Interest in certain phases of the bacteriology of powdered milk, and more specifically powdered infant foods of various types, was stimulated largely by the recent work of Hucker and Hucker,1 who, recognizing the need, made a very extensive study of the numbers and a generalized study of the types of organisms occurring in various brands of infant foods. Their study was undertaken primarily with the aim to establish certain standards for the manufacture and control of such products.
The present investigation was undertaken under the guidance of Dr. E. M. Pickens, head of the department of bacteriology and pathology at the University of Maryland. An effort was made to ascertain the numbers of organisms in the powdered products and to classify them as spore-formers, gelatin liquefiers, chromogens, coli-like and hemolyzers. Special attention was given to detecting the presence of hemolytic streptococci.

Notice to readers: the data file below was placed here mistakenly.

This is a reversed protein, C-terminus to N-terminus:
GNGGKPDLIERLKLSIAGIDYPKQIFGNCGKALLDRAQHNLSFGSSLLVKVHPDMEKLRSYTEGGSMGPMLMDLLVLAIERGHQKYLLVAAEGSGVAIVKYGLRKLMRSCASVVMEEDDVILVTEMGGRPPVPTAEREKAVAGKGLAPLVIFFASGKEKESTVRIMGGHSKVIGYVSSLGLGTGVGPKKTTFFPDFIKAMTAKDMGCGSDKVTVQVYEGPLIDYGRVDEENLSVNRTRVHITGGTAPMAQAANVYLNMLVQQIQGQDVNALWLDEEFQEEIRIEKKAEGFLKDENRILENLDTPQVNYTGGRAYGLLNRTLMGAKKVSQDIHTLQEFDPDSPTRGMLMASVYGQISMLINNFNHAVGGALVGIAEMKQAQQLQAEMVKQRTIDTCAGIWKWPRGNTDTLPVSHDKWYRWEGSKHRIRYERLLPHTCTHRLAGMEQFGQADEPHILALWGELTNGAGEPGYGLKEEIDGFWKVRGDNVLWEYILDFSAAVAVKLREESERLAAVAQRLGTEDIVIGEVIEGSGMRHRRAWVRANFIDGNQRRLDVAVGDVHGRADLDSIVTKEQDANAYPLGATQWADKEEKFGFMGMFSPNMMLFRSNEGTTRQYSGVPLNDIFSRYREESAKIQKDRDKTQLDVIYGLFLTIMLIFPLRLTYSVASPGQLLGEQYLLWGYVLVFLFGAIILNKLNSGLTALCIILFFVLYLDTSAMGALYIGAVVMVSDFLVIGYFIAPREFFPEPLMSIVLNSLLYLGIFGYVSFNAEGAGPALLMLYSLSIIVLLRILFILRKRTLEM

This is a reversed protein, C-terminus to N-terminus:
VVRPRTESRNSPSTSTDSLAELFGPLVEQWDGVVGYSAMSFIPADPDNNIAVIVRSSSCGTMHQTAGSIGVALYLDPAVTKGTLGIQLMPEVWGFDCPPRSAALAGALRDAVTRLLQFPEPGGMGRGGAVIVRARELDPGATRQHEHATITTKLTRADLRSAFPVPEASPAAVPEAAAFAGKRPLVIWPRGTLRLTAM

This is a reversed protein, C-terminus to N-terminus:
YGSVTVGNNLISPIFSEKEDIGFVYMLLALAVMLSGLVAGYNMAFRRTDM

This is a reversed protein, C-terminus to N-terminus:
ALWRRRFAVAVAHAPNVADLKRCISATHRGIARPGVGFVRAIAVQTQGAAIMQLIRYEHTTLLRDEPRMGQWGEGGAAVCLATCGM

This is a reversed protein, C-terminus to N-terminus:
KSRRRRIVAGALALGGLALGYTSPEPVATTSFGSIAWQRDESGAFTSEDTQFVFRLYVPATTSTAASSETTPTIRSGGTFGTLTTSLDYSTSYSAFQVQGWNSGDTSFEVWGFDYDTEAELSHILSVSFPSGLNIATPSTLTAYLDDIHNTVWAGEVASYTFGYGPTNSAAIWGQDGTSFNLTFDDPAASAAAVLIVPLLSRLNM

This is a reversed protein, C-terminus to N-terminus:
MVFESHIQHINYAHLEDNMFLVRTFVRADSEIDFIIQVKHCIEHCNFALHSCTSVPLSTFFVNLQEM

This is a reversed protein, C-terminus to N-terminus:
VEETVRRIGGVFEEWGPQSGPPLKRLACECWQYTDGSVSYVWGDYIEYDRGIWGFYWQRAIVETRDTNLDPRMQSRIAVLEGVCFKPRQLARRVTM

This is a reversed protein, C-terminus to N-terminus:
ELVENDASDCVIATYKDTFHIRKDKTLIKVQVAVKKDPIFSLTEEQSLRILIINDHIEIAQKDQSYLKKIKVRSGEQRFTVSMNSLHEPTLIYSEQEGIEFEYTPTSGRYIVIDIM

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Most of the work